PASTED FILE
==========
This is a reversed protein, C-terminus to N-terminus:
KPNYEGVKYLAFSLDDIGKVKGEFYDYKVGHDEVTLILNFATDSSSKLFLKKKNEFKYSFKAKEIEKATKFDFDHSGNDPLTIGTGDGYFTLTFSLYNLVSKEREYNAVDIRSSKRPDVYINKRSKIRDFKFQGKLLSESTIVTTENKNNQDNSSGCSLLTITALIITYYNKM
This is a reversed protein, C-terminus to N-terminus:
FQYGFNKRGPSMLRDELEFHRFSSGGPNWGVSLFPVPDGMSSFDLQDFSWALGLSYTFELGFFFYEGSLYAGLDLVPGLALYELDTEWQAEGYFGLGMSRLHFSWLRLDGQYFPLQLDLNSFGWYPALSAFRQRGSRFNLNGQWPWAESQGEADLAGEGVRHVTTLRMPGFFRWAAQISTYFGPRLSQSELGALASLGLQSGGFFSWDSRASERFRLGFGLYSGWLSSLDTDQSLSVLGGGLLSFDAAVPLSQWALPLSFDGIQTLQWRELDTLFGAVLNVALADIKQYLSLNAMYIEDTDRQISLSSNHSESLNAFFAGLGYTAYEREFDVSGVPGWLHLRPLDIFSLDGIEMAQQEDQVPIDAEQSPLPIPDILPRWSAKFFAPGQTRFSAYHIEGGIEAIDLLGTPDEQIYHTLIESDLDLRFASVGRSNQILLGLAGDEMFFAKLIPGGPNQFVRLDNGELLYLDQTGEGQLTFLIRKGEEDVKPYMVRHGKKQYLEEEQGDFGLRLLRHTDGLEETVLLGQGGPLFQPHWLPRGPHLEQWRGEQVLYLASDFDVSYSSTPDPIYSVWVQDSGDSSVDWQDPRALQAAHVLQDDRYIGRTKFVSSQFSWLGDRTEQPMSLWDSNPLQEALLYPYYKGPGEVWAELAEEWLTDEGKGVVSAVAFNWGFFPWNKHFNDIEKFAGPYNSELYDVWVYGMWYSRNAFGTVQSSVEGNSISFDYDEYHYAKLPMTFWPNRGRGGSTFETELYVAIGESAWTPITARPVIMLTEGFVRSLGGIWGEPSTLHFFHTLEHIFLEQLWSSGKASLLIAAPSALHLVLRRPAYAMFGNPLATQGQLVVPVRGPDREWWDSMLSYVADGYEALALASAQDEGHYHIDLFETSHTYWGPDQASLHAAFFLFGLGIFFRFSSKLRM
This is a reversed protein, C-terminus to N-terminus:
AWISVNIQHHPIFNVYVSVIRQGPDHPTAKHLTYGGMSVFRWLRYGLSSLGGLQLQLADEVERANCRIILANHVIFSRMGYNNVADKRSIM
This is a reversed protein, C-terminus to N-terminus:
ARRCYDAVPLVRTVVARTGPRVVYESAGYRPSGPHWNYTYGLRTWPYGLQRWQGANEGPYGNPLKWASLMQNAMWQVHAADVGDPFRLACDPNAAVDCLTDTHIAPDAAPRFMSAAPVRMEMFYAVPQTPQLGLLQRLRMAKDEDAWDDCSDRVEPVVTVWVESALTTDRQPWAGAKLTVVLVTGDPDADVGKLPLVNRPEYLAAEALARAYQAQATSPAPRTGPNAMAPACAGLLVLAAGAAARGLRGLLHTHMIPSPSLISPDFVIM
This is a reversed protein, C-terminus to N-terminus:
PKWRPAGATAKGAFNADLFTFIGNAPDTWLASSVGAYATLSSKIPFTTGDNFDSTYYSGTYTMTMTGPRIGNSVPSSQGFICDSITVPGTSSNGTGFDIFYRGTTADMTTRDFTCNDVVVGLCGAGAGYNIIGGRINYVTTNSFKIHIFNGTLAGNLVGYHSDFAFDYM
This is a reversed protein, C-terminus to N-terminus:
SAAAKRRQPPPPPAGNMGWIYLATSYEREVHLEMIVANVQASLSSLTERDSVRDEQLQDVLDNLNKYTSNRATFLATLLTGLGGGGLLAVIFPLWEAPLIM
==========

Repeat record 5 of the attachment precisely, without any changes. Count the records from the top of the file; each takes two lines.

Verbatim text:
This is a reversed protein, C-terminus to N-terminus:
PKWRPAGATAKGAFNADLFTFIGNAPDTWLASSVGAYATLSSKIPFTTGDNFDSTYYSGTYTMTMTGPRIGNSVPSSQGFICDSITVPGTSSNGTGFDIFYRGTTADMTTRDFTCNDVVVGLCGAGAGYNIIGGRINYVTTNSFKIHIFNGTLAGNLVGYHSDFAFDYM